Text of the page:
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The Cardiac Catheterization Laboratory (Cath Lab) provides 24-hour coverage by an expert team of board-certified interventional cardiologists, nurses, and radiology technicians who have special training in invasive diagnostic and interventional cardiac procedures.
Cardiac catheterization is a method doctors use to perform tests and procedures that are available to diagnose and treat coronary artery disease. The cardiac catheterization procedure involves threading a long, thin tube, called a catheter, through an artery or vein in the leg or arm and into the heart.
Our Heart Center is known for outstanding performance in treating a specific heart attack known as ST-elevation myocardial infarction (STEMI).
STEMIs are caused by a sudden blockage in a coronary artery and recent studies have indicated that rapid cardiac intervention is the most effective treatment for saving the heart muscle. In the Cath Lab these blockages may be opened by using a balloon catheter and/or implanted stent.
"Door-to-balloon" time is the measurement of time starting when a patient is diagnosed with a STEMI in the ambulance or the ER, to the time when the blockage in the coronary artery causing the STEMI is opened with a balloon angioplasty, or a stent in the Cath Lab. Every minute counts when heart muscle is involved.
Routine procedures in our Cath Lab are scheduled weekdays, from 7:30 a.m. to 4:30 p.m., by your physician's office staff. Emergency cardiac diagnostic, interventional, and therapeutic procedures are available at all times.
Interventional procedures are non-surgical coronary interventions that are performed in the cardiac catheterization laboratory by a specialized cardiologist and a cardiovascular team of nurses and technicians. The procedures utilize special catheters that are used to "open" blocked arteries that supply blood to the heart.
An interventional procedure starts out in the same way as a diagnostic cardiac catheterization. The catheter will be selectively passed into the artery with the blockage, and the doctor will perform the interventional procedure to open the blocked artery. The procedure usually lasts about 1-1/2 to 2-1/2 hours, but the preparation and recovery time add several hours. An overnight stay is sometimes required.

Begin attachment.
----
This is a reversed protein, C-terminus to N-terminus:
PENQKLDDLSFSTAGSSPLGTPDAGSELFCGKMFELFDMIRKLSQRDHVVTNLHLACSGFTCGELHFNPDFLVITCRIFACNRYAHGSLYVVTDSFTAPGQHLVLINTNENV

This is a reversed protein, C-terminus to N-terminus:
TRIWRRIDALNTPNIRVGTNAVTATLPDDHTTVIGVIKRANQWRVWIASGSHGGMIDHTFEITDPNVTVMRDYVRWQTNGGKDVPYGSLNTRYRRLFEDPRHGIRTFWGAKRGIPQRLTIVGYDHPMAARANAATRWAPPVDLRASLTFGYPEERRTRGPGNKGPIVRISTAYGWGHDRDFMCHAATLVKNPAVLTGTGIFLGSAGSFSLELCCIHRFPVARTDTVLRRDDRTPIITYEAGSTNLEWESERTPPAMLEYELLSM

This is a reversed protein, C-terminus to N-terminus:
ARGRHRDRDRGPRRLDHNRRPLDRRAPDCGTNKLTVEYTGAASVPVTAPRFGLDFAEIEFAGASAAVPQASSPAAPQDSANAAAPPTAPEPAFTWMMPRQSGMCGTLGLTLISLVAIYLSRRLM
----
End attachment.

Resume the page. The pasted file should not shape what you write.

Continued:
A specially designed balloon catheter with a small balloon tip is guided to the point of narrowing in the artery. Once in place, the balloon is inflated to compress the fatty matter into the artery wall and stretch the artery open to increase blood flow to the heart.
A pacemaker can pace the heart's upper chambers (the atria), the lower chambers (the ventricles), or both chambers at times. Pacemakers may also be used to prevent the heart from going into fast, irregular rhythms.
Balloon is inflated to compress fatty plaque
A stent procedure is used along with balloon angioplasty. It involves placing a small stainless steel mesh-like tube that acts as a scaffold to provide support inside your coronary artery at a site narrowed by plaque. The stent is mounted on a balloon-tipped catheter, threaded through an artery, and positioned at the blockage. The balloon is then inflated, opening the stent. Then, the catheter and deflated balloon are removed, leaving the stent in place permanently.
A special catheter, with an acorn-shaped diamond-coated tip, is guided to the point of narrowing in your coronary artery. The tip spins around at a high speed and grinds away the plaque on your artery walls. The microscopic particles are washed safely away in your blood stream and filtered out by your liver and spleen.
The cutting balloon catheter has a special balloon tip with small blades. When the balloon is inflated, the blades are activated. The small blades score the plaque, then the balloon compresses the fatty matter into the artery wall.
A pacemaker is a small device that is powered by a battery. It helps the heart beat in a regular rhythm. Pacemakers are needed for those who have a slow and irregular heart rhythm.
A pacemaker is about the size of a small matchbox. The pacemaker "can" or container has two parts inside:
The pacemaker is implanted under the skin and fatty tissue near the collarbone. If only one lead is needed, it is placed in the lower-right chamber (the right ventricle). If two leads are needed, the other lead is placed in the upper-right chamber (the right atrium). The leads are then attached to the pacemaker (pulse generator).
Once the pacemaker is implanted, the leads carry signals back from the heart. The pulse generator "reads" these signals. When the heart rate is too slow, it sends an impulse to the heart to help beat in a regular rhythm.
An Implantable Cardioverter Defibrillator is a small, battery powered, pager size device.
Once the ICD is implanted, the leads monitor the heart rate. If the ICD detects ventricular tachycardia or fibrillation, it sends out a controlled burst of impulses (called "overdrive" pacing). If this does not work, the ICD "shocks" the heart to restore a normal rhythm. ICDs are very effective in preventing sudden deaths and can be implanted with a low rate of complications.
The defibrillator is implanted beneath the skin, near the collarbone. The leads are placed inside the heart or on its surface and are attached to the defibrillator.